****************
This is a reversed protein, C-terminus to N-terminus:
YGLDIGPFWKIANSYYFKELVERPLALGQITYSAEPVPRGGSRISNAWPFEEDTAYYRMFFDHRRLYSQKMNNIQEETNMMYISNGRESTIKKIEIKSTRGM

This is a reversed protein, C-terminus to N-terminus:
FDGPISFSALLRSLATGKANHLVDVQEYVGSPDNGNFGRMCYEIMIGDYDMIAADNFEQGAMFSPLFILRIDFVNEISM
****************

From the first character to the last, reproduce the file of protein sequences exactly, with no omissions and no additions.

This is a reversed protein, C-terminus to N-terminus:
YGLDIGPFWKIANSYYFKELVERPLALGQITYSAEPVPRGGSRISNAWPFEEDTAYYRMFFDHRRLYSQKMNNIQEETNMMYISNGRESTIKKIEIKSTRGM

This is a reversed protein, C-terminus to N-terminus:
FDGPISFSALLRSLATGKANHLVDVQEYVGSPDNGNFGRMCYEIMIGDYDMIAADNFEQGAMFSPLFILRIDFVNEISM